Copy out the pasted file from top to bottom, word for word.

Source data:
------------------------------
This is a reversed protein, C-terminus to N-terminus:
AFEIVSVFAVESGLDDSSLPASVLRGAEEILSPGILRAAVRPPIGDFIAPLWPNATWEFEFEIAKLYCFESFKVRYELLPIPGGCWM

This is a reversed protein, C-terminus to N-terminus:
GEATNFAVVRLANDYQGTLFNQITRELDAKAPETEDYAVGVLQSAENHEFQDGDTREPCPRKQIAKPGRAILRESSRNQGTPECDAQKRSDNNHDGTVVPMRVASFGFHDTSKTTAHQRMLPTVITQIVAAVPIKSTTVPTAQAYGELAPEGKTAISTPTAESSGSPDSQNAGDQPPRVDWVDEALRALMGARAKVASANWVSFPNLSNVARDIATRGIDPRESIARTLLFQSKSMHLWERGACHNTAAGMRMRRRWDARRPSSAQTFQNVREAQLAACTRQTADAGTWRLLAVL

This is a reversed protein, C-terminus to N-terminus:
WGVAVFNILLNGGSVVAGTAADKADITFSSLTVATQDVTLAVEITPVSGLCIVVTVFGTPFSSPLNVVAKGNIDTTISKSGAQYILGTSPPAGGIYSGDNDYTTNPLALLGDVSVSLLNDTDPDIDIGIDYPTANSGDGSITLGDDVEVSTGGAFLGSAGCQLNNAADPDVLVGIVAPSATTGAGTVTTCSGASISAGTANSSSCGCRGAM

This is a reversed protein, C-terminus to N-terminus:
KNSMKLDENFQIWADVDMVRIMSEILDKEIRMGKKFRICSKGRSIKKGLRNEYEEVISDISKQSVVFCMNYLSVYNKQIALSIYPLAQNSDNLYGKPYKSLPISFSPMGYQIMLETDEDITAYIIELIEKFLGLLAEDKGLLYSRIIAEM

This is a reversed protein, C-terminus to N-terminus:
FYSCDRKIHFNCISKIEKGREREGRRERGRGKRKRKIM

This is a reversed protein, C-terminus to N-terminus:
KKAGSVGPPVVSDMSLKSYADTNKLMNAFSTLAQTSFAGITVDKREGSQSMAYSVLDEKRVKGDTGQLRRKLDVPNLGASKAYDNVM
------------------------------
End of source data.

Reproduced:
This is a reversed protein, C-terminus to N-terminus:
AFEIVSVFAVESGLDDSSLPASVLRGAEEILSPGILRAAVRPPIGDFIAPLWPNATWEFEFEIAKLYCFESFKVRYELLPIPGGCWM

This is a reversed protein, C-terminus to N-terminus:
GEATNFAVVRLANDYQGTLFNQITRELDAKAPETEDYAVGVLQSAENHEFQDGDTREPCPRKQIAKPGRAILRESSRNQGTPECDAQKRSDNNHDGTVVPMRVASFGFHDTSKTTAHQRMLPTVITQIVAAVPIKSTTVPTAQAYGELAPEGKTAISTPTAESSGSPDSQNAGDQPPRVDWVDEALRALMGARAKVASANWVSFPNLSNVARDIATRGIDPRESIARTLLFQSKSMHLWERGACHNTAAGMRMRRRWDARRPSSAQTFQNVREAQLAACTRQTADAGTWRLLAVL

This is a reversed protein, C-terminus to N-terminus:
WGVAVFNILLNGGSVVAGTAADKADITFSSLTVATQDVTLAVEITPVSGLCIVVTVFGTPFSSPLNVVAKGNIDTTISKSGAQYILGTSPPAGGIYSGDNDYTTNPLALLGDVSVSLLNDTDPDIDIGIDYPTANSGDGSITLGDDVEVSTGGAFLGSAGCQLNNAADPDVLVGIVAPSATTGAGTVTTCSGASISAGTANSSSCGCRGAM

This is a reversed protein, C-terminus to N-terminus:
KNSMKLDENFQIWADVDMVRIMSEILDKEIRMGKKFRICSKGRSIKKGLRNEYEEVISDISKQSVVFCMNYLSVYNKQIALSIYPLAQNSDNLYGKPYKSLPISFSPMGYQIMLETDEDITAYIIELIEKFLGLLAEDKGLLYSRIIAEM

This is a reversed protein, C-terminus to N-terminus:
FYSCDRKIHFNCISKIEKGREREGRRERGRGKRKRKIM

This is a reversed protein, C-terminus to N-terminus:
KKAGSVGPPVVSDMSLKSYADTNKLMNAFSTLAQTSFAGITVDKREGSQSMAYSVLDEKRVKGDTGQLRRKLDVPNLGASKAYDNVM